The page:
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Fall, 2001
\begin{center}{\large \bf{M.S. (Applied Mathematics)\\
Comprehensive Examination in Analysis}}
\end{center}
\vspace{10mm}
\hspace{1.5cm}{\em Do five (5) questions from {\bf each} of Parts A and B.\
\hspace{1.5cm}Indicate on the front of the blue book which problems you wish to
have graded.}\\
\hspace{1.5cm}${\bf R}$ denotes the set of real numbers and ${\bf C}$ the set of
complex numbers.
\vspace{10mm}
\begin{center}{\bf Part A. Real Analysis}
\end{center}
\begin{enumerate}
\item Suppose $\lim\limits_{n\to\infty}a_n =A$ and $\lim\limits_{n\to\infty}b_n
=B.$ Prove that $\lim\limits_{n\to\infty}a_nb_n =AB$.
\item (a) Let $(M,d)$ be a metric space and suppose $f_n:M \to {\bf R}$ are
continuous functions. Define what it means for $f_n \Rightarrow f$
uniformly on $M$.
(b) Prove: If $f_n \Rightarrow f$ uniformly on $M$ and each $f_n$ is
continuous on $M$, then so is $f$.
\item {\em Abel's Theorem}: Suppose $\sum\limits_{k=0}^{\infty}a_k$
converges and let $f_n(x) = \sum\limits_{k=0}^n a_k x^k$. Show
that $f_n(x) \Rightarrow f(x)$ uniformly on $[0,1]$, where $f(x) =
\sum\limits_{k=0}^{\infty} a_kx^k$.
\item (a) Give two different but equivalent definitions of
compactness for a metric space $(M,d)$.
(b) Prove that a compact metric space is closed and bounded and
give an example to show that the converse statement is not true.
\item Let $f(x)$ be a continuous real-valued function on $[a,b]$
with $f(x) \ge 0$.\\
Prove: If there is one point $c \in [a,b]$
with $f(c) > 0$ then \[\int_a^bf(x)dx > 0.\]
\item Let $f_n(x) = x^n(1-x)$, $g_n(x) = x^n(1-x^n)$, $0 \le x \le
1$. Show that $f_n(x) \Rightarrow 0$ uniformly on $[0,1]$ while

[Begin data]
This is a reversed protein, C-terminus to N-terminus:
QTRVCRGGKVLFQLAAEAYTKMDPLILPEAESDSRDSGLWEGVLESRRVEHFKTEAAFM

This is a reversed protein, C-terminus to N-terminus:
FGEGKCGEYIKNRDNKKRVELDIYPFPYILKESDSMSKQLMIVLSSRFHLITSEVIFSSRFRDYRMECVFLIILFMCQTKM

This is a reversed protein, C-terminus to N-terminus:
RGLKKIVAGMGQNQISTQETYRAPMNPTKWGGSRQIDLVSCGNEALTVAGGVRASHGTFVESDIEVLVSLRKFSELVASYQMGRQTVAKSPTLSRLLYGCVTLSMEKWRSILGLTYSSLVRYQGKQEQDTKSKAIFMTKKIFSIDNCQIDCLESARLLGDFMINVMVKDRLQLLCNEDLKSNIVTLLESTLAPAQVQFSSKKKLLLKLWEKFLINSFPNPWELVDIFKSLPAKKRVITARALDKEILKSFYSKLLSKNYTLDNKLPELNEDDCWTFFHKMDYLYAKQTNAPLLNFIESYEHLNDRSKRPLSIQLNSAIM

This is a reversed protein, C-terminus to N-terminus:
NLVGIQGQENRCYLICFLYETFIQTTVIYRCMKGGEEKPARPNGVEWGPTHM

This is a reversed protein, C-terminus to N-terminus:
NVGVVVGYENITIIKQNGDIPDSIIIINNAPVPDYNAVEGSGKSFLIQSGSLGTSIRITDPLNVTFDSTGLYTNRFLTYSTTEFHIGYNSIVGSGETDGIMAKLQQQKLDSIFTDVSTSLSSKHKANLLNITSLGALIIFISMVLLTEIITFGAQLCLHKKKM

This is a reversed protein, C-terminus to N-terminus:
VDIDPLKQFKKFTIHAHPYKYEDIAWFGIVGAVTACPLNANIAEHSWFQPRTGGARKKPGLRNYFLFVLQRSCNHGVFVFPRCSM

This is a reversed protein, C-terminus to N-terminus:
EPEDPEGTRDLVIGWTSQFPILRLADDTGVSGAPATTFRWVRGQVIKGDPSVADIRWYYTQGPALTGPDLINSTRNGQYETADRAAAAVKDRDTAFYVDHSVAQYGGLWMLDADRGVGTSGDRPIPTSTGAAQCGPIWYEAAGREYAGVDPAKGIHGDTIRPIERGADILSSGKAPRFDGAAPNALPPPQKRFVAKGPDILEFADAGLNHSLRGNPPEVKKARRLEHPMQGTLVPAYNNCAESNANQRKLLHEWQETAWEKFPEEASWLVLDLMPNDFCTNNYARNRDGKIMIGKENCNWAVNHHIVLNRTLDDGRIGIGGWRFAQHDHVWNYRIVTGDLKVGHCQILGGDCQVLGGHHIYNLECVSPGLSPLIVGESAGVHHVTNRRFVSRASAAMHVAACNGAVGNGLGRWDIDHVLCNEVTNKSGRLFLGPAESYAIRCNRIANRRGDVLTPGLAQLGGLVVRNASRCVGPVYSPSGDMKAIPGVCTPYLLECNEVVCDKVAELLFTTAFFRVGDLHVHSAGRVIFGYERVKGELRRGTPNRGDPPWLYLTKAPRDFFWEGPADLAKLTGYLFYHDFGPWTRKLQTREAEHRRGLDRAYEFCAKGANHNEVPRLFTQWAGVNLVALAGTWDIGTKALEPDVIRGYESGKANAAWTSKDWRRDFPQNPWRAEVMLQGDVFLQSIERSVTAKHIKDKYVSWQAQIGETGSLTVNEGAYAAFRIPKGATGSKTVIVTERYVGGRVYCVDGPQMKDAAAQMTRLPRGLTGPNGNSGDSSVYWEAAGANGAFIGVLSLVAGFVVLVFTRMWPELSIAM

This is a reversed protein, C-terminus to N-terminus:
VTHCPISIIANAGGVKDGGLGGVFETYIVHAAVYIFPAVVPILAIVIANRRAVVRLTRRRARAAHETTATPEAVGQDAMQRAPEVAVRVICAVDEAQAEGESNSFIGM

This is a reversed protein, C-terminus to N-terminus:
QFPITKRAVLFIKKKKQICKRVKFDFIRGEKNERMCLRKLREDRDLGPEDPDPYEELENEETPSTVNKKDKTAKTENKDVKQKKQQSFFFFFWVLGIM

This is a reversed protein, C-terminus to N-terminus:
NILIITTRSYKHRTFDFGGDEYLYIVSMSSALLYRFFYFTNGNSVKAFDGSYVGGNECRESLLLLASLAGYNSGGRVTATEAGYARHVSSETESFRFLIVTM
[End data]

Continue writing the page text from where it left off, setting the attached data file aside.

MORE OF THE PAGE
$g(x) \to 0$ pointwise on $[0,1]$ but not uniformly.
\item Let $f:M \to {\bf R}$ be a continuous function on the
compact metric space $(M,d)$.\\
Prove that $f$ is uniformly continuous.
\item (a) Define what it means for a subset $O$ of $M$ to be {\em
open}, where $(M,d)$ is a metric space.
(b) Prove that for any $p \in M$ and $r >0$, the ball $B(p,r)=
\{q \in M: d(p,q) < r\}$ is an open subset of $M$.
\end{enumerate}
\vspace{10mm}
\begin{center}{\bf Part B. Complex Analysis}
\end{center}
\begin{enumerate}
\item (a) Prove that if $f(z)$ and $\overline{f(z)}$ are analytic in a domain
$D \subseteq {\bf C}$ then $f(z)$ is constant in $D$. ({\em Hint:} Cauchy-Riemann
equations)
(b) Prove that if $f(z)$ is analytic in a domain $D \subseteq {\bf C}$ and
$|f(z)|$ is constant in $D$, then $f(z)$ is constant in $D$.
\item (a) Verify that the function $u(x,y) = 2x(1-y)$ is harmonic in ${\bf
R}^2$ and find a harmonic conjugate $v(x,y)$.
(b) Suppose $u(x,y)$ and $v(x,y)$ are conjugate harmonic functions on a domain $D
\subseteq {\bf R}^2$. If $U(x,y) = e^{u(x,y)}\cos v(x,y)$ and $V(x,y) =
e^{u(x,y)}\sin v(x,y)$, show that $U(x,y)$ and $V(x,y)$ are also conjugate
harmonic.
\item (a) Evaluate the contour integral \[\int_C \frac{dz}{\bar{z}}\] where $C$
is the upper half of the circle $|z|=1$ from $z=1$ to
$z=-1$.
(b) Let $C$ be the line segment from $z=i$ to $z=1$. {\em Without} evaluating
the integral directly show that \[\left|\int_C \frac{dz}{\bar{z}}\right| \le
2\]
\item Evaluate \[\oint_C \frac{\sin^2 z}{(z-\pi/6)^3}dz\] if $C$ is the circle
$|z| = 1$ traced once counterclockwise.
\item (a) State Liouville's Theorem.
(b) Suppose a non-constant function $f(z)$ is such that, for two constants $a > 0$ and
$b>0$, $f(z) = f(z+a)$ and $f(z) = f(z+bi)$ for all $z \in {\bf C}$.
(Such a function is said to be {\em doubly periodic}.) Prove that $f(z)$ is
not analytic in the rectangle $0 \le x \le a$, $0 \le y \le b$.
\item Compute {\em all} possible Laurent series for $f(z) =
\frac{1}{z^2-4z+3}$ at $z=1$.
State explicitly the domain of convergence of each series.
\item Use residues to evaluate the contour integral \[\oint_C z(3z+1)e^{2/z}dz
\] where $C = \{z: |z| = 1\}$ traced once counterclockwise.
\item Use residues to evaluate the improper integral
\[\int_0^{\infty}\frac{1}{x^4+1}dz.\]
\end{enumerate}
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